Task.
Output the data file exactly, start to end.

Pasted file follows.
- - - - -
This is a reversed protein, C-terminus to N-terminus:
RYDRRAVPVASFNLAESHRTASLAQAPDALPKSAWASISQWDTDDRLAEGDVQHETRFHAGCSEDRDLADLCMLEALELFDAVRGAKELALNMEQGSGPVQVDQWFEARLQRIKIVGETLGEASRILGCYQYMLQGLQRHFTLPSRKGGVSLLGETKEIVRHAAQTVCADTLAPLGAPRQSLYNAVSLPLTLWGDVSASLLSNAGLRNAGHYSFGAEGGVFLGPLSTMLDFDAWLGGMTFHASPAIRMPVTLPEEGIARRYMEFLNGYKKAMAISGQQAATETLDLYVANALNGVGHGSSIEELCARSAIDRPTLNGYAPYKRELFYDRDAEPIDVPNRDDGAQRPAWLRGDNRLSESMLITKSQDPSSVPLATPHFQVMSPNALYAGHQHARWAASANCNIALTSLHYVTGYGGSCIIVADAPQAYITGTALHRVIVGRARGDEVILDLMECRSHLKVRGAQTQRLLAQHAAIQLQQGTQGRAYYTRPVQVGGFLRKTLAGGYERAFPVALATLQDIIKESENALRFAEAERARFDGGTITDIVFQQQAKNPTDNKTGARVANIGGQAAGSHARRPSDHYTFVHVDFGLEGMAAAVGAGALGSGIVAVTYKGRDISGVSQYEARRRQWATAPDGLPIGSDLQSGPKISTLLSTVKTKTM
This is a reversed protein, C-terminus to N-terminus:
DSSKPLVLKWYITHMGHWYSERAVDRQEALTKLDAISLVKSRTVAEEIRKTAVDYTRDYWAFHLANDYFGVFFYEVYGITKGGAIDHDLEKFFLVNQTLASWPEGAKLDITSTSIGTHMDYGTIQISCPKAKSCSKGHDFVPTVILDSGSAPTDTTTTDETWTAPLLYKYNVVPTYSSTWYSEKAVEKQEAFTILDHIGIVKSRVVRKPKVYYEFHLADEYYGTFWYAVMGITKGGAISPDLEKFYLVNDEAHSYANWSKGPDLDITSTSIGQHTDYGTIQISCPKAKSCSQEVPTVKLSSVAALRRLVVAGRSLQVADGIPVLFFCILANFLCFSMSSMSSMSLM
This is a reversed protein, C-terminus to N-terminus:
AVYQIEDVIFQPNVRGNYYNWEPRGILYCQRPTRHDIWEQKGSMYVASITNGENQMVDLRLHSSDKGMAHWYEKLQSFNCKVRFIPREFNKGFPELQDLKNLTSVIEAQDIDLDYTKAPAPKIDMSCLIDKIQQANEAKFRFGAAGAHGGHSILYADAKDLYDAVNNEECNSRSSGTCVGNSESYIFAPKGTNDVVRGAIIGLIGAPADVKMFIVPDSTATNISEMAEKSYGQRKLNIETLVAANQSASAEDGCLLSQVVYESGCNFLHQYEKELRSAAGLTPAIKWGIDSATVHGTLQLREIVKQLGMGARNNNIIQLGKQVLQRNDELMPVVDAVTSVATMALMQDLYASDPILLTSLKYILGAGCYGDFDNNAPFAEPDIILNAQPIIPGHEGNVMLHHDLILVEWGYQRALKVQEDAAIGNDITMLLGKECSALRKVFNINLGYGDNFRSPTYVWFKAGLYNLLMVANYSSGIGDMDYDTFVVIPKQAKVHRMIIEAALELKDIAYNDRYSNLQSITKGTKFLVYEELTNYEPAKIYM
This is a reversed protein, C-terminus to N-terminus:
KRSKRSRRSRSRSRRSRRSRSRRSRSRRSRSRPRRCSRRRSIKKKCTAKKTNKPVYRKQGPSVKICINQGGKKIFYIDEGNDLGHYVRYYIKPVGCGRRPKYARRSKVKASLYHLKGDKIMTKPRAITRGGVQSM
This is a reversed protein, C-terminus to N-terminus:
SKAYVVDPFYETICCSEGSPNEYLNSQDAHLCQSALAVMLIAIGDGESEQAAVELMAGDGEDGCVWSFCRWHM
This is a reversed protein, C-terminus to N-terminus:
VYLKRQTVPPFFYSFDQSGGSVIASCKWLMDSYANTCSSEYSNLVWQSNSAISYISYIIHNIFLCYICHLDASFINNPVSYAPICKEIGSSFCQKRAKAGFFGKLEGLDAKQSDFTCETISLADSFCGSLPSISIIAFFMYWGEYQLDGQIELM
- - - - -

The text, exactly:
This is a reversed protein, C-terminus to N-terminus:
RYDRRAVPVASFNLAESHRTASLAQAPDALPKSAWASISQWDTDDRLAEGDVQHETRFHAGCSEDRDLADLCMLEALELFDAVRGAKELALNMEQGSGPVQVDQWFEARLQRIKIVGETLGEASRILGCYQYMLQGLQRHFTLPSRKGGVSLLGETKEIVRHAAQTVCADTLAPLGAPRQSLYNAVSLPLTLWGDVSASLLSNAGLRNAGHYSFGAEGGVFLGPLSTMLDFDAWLGGMTFHASPAIRMPVTLPEEGIARRYMEFLNGYKKAMAISGQQAATETLDLYVANALNGVGHGSSIEELCARSAIDRPTLNGYAPYKRELFYDRDAEPIDVPNRDDGAQRPAWLRGDNRLSESMLITKSQDPSSVPLATPHFQVMSPNALYAGHQHARWAASANCNIALTSLHYVTGYGGSCIIVADAPQAYITGTALHRVIVGRARGDEVILDLMECRSHLKVRGAQTQRLLAQHAAIQLQQGTQGRAYYTRPVQVGGFLRKTLAGGYERAFPVALATLQDIIKESENALRFAEAERARFDGGTITDIVFQQQAKNPTDNKTGARVANIGGQAAGSHARRPSDHYTFVHVDFGLEGMAAAVGAGALGSGIVAVTYKGRDISGVSQYEARRRQWATAPDGLPIGSDLQSGPKISTLLSTVKTKTM
This is a reversed protein, C-terminus to N-terminus:
DSSKPLVLKWYITHMGHWYSERAVDRQEALTKLDAISLVKSRTVAEEIRKTAVDYTRDYWAFHLANDYFGVFFYEVYGITKGGAIDHDLEKFFLVNQTLASWPEGAKLDITSTSIGTHMDYGTIQISCPKAKSCSKGHDFVPTVILDSGSAPTDTTTTDETWTAPLLYKYNVVPTYSSTWYSEKAVEKQEAFTILDHIGIVKSRVVRKPKVYYEFHLADEYYGTFWYAVMGITKGGAISPDLEKFYLVNDEAHSYANWSKGPDLDITSTSIGQHTDYGTIQISCPKAKSCSQEVPTVKLSSVAALRRLVVAGRSLQVADGIPVLFFCILANFLCFSMSSMSSMSLM
This is a reversed protein, C-terminus to N-terminus:
AVYQIEDVIFQPNVRGNYYNWEPRGILYCQRPTRHDIWEQKGSMYVASITNGENQMVDLRLHSSDKGMAHWYEKLQSFNCKVRFIPREFNKGFPELQDLKNLTSVIEAQDIDLDYTKAPAPKIDMSCLIDKIQQANEAKFRFGAAGAHGGHSILYADAKDLYDAVNNEECNSRSSGTCVGNSESYIFAPKGTNDVVRGAIIGLIGAPADVKMFIVPDSTATNISEMAEKSYGQRKLNIETLVAANQSASAEDGCLLSQVVYESGCNFLHQYEKELRSAAGLTPAIKWGIDSATVHGTLQLREIVKQLGMGARNNNIIQLGKQVLQRNDELMPVVDAVTSVATMALMQDLYASDPILLTSLKYILGAGCYGDFDNNAPFAEPDIILNAQPIIPGHEGNVMLHHDLILVEWGYQRALKVQEDAAIGNDITMLLGKECSALRKVFNINLGYGDNFRSPTYVWFKAGLYNLLMVANYSSGIGDMDYDTFVVIPKQAKVHRMIIEAALELKDIAYNDRYSNLQSITKGTKFLVYEELTNYEPAKIYM
This is a reversed protein, C-terminus to N-terminus:
KRSKRSRRSRSRSRRSRRSRSRRSRSRRSRSRPRRCSRRRSIKKKCTAKKTNKPVYRKQGPSVKICINQGGKKIFYIDEGNDLGHYVRYYIKPVGCGRRPKYARRSKVKASLYHLKGDKIMTKPRAITRGGVQSM
This is a reversed protein, C-terminus to N-terminus:
SKAYVVDPFYETICCSEGSPNEYLNSQDAHLCQSALAVMLIAIGDGESEQAAVELMAGDGEDGCVWSFCRWHM
This is a reversed protein, C-terminus to N-terminus:
VYLKRQTVPPFFYSFDQSGGSVIASCKWLMDSYANTCSSEYSNLVWQSNSAISYISYIIHNIFLCYICHLDASFINNPVSYAPICKEIGSSFCQKRAKAGFFGKLEGLDAKQSDFTCETISLADSFCGSLPSISIIAFFMYWGEYQLDGQIELM